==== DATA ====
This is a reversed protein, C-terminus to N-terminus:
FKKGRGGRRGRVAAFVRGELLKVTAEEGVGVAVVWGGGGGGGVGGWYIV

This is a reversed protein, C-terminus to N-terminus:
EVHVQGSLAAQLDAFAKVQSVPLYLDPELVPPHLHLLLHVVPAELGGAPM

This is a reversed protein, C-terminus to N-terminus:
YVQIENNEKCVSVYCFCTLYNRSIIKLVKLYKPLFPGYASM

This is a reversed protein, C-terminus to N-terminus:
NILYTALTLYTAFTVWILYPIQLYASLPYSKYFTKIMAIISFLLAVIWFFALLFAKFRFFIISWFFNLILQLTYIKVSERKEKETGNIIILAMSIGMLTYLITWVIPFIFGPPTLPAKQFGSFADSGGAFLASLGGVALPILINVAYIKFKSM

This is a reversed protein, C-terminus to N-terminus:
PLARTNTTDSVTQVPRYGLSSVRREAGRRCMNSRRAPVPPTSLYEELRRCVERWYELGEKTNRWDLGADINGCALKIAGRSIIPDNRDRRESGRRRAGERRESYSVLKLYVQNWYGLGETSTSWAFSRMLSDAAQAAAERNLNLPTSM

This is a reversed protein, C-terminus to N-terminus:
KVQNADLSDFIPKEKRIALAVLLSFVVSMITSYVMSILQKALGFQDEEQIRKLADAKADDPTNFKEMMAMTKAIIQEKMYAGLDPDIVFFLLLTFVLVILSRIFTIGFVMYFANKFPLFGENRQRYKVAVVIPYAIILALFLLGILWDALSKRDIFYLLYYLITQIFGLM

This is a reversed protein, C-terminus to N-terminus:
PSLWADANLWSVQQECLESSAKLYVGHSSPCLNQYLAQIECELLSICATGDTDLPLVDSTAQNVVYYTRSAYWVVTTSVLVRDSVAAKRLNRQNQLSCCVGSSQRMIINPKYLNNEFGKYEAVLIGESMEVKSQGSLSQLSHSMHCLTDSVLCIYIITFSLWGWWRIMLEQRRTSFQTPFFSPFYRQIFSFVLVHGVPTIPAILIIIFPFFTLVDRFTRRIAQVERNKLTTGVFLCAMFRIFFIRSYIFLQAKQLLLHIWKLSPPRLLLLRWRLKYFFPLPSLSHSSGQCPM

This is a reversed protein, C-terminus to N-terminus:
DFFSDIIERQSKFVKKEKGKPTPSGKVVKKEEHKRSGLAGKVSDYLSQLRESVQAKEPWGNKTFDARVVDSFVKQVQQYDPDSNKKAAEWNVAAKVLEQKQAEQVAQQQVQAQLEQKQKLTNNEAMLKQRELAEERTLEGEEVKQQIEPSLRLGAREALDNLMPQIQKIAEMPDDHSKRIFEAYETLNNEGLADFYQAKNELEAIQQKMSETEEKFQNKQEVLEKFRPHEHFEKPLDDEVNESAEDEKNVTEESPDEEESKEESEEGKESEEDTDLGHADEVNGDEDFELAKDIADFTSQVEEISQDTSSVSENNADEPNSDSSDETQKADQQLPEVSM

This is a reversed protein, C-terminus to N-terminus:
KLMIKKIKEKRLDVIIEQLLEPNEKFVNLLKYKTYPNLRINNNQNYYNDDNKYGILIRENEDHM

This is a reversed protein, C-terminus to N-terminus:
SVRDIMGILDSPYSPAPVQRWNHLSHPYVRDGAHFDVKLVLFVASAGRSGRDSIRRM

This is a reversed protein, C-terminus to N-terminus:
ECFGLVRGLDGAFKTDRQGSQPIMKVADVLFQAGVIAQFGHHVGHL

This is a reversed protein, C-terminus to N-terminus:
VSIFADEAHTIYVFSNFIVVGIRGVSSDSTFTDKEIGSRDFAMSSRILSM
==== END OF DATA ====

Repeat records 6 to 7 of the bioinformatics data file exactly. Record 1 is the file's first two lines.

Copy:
This is a reversed protein, C-terminus to N-terminus:
KVQNADLSDFIPKEKRIALAVLLSFVVSMITSYVMSILQKALGFQDEEQIRKLADAKADDPTNFKEMMAMTKAIIQEKMYAGLDPDIVFFLLLTFVLVILSRIFTIGFVMYFANKFPLFGENRQRYKVAVVIPYAIILALFLLGILWDALSKRDIFYLLYYLITQIFGLM

This is a reversed protein, C-terminus to N-terminus:
PSLWADANLWSVQQECLESSAKLYVGHSSPCLNQYLAQIECELLSICATGDTDLPLVDSTAQNVVYYTRSAYWVVTTSVLVRDSVAAKRLNRQNQLSCCVGSSQRMIINPKYLNNEFGKYEAVLIGESMEVKSQGSLSQLSHSMHCLTDSVLCIYIITFSLWGWWRIMLEQRRTSFQTPFFSPFYRQIFSFVLVHGVPTIPAILIIIFPFFTLVDRFTRRIAQVERNKLTTGVFLCAMFRIFFIRSYIFLQAKQLLLHIWKLSPPRLLLLRWRLKYFFPLPSLSHSSGQCPM